Past Made Perfect With Emily Summers: A Radical Redo of a 1970 Texas House Fulfills a Dream
Page Senior Principal, Lawrence W. Speck, was chosen to renovate a house built by the well-known architect Enslie (Bud) Oglesby. Read what Architectural Digest has to say in order to learn the details of the renovation process and the remarkable work of Lawrence W. Speck.
If there are two basic points Lawrence W. Speck, a tenured professor and former dean of the school of architecture at the University of Texas at Austin, inculcates in his design students, they are to respect the work of their celebrated forebears and to wield the tools of invention and engineering in moving beyond prescribed architectural boundaries. With his restructuring of an existing house in a leafy suburb of Dallas, the teacher has, in effect, created a textbook study that incorporates each of his pet precepts into a single graphically illustrative example.
In 1970 the late, esteemed Dallas architect Enslie (Bud) Oglesby designed a house for a friend in Highland Park. The building—never representative of Oglesby’s oeuvre because of compromises he made in the name of friendship—had deteriorated over the decades. When one of the city’s more prominent philanthropists sought a new residential direction after the death of her husband, she enlisted the services of Emily Summers, a Dallas interior designer familiar with the house and its provenance. Summers advised her client to purchase the property and presented her with a select list of potential architects for the significant amount of work it required. “She looked at some great portfolios,” Summers says. “But she and Larry were completely in sync. It was clear that he was the right person to make the house into something it had never been before.”
His six stone volumes—three articulating the front façade, three the rear—are a rhythmic order of solids and voids.
Speck, in addition to his academic post, is a principal in the Austin office of the architectural firm PageSoutherlandPage, a large commercial practice that takes on few residential commissions. “There was a period of about 10 years,“ he allows, ”when I didn’t design a single house.” However, the particular conditions of the Highland Park project—practical as well as theoretical, touching on his own academic history of lessons learned and lessons taught—were catnip to someone so steeped in the modernist tradition of Texas and so amenable to righting an architectural wrong.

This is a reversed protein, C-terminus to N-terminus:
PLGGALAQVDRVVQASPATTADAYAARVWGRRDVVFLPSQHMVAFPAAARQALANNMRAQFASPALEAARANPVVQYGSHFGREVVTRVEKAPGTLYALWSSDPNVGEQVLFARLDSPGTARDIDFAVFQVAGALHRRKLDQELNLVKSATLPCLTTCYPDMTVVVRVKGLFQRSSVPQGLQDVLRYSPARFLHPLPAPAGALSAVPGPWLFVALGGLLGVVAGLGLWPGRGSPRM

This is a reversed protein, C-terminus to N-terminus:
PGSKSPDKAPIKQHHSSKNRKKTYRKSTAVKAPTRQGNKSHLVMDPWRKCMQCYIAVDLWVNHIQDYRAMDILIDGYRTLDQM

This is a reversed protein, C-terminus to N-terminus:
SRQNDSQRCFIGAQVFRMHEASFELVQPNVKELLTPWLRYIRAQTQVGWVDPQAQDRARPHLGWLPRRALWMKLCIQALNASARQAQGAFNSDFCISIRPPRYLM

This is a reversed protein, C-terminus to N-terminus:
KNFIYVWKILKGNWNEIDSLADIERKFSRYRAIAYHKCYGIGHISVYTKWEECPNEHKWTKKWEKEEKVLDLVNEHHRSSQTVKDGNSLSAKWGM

“It was an old clunker of a place,” Speck says, “a heartbreaker. Bud was such a good architect, but this was the worst thing he ever did: not well built, bizarre finishes, materials, arrangements, rooms. If it had been designed for a regular client instead of a friend, it would have looked very different. As is true of all of his buildings, though, it was beautifully sited. We considered leveling the house and just retaining that nice footprint, except that none of us, especially the owner, could bear to tear down anything of Bud Oglesby’s. She said, and I agreed, ’Keep what you can.’”
What was eminently retainable was the planning principle of zoned areas. Speck and Oglesby, products of the Massachusetts Institute of Technology in different eras, each had incorporated the tenets of Louis Kahn, a central one being the division of “servant” (stairs, elevator, storage, mechanical) and “served” (public and private living) spaces. “In plan, you could see a Kahn clarity, but you couldn’t feel it in the house,” says Speck, who “brought back a rigor and geometry” to the spatial configurations and, through his use of form and material, a narrative to the massing. His six stone volumes of servant spaces—three articulating the front façade, three articulating the rear, where they are separated by wood-clad upper-level rooms—are a rhythmic, Kahn-inspired order of solids and voids. And the original roof was a two-tiered band of wood shingles that still exhibits, as Speck (having installed Bermuda-style copper shingles) puts it, “that distinct Oglesby horizontality."